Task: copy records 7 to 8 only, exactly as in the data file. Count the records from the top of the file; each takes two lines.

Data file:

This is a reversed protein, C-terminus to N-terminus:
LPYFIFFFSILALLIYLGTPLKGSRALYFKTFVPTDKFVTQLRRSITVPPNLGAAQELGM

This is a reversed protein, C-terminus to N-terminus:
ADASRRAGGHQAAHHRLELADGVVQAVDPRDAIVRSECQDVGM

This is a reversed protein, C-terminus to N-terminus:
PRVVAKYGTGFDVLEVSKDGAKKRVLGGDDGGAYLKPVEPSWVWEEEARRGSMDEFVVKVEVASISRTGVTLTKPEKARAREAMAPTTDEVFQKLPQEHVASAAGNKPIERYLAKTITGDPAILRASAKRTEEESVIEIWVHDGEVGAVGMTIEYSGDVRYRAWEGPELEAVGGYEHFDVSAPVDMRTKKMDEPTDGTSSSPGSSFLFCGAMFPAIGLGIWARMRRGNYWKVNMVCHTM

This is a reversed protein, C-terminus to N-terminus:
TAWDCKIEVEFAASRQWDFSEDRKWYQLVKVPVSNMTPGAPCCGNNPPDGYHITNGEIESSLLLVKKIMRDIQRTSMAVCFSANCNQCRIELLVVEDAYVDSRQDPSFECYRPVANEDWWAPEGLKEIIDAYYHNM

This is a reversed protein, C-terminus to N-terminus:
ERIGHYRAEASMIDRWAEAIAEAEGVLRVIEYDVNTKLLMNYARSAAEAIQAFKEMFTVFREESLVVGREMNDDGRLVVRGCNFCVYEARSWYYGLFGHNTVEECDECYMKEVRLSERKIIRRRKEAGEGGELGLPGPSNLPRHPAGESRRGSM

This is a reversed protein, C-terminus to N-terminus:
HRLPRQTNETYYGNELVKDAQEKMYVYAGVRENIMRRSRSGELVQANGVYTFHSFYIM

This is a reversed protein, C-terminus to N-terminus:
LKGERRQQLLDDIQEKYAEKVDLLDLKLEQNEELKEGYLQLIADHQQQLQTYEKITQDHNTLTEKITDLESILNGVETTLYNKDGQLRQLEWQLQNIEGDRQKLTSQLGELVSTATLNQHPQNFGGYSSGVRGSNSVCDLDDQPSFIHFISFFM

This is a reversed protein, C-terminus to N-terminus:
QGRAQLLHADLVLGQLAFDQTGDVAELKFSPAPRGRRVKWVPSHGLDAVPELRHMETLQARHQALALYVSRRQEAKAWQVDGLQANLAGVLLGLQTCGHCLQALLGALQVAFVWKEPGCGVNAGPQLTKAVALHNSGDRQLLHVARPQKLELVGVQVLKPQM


This is a reversed protein, C-terminus to N-terminus:
LKGERRQQLLDDIQEKYAEKVDLLDLKLEQNEELKEGYLQLIADHQQQLQTYEKITQDHNTLTEKITDLESILNGVETTLYNKDGQLRQLEWQLQNIEGDRQKLTSQLGELVSTATLNQHPQNFGGYSSGVRGSNSVCDLDDQPSFIHFISFFM

This is a reversed protein, C-terminus to N-terminus:
QGRAQLLHADLVLGQLAFDQTGDVAELKFSPAPRGRRVKWVPSHGLDAVPELRHMETLQARHQALALYVSRRQEAKAWQVDGLQANLAGVLLGLQTCGHCLQALLGALQVAFVWKEPGCGVNAGPQLTKAVALHNSGDRQLLHVARPQKLELVGVQVLKPQM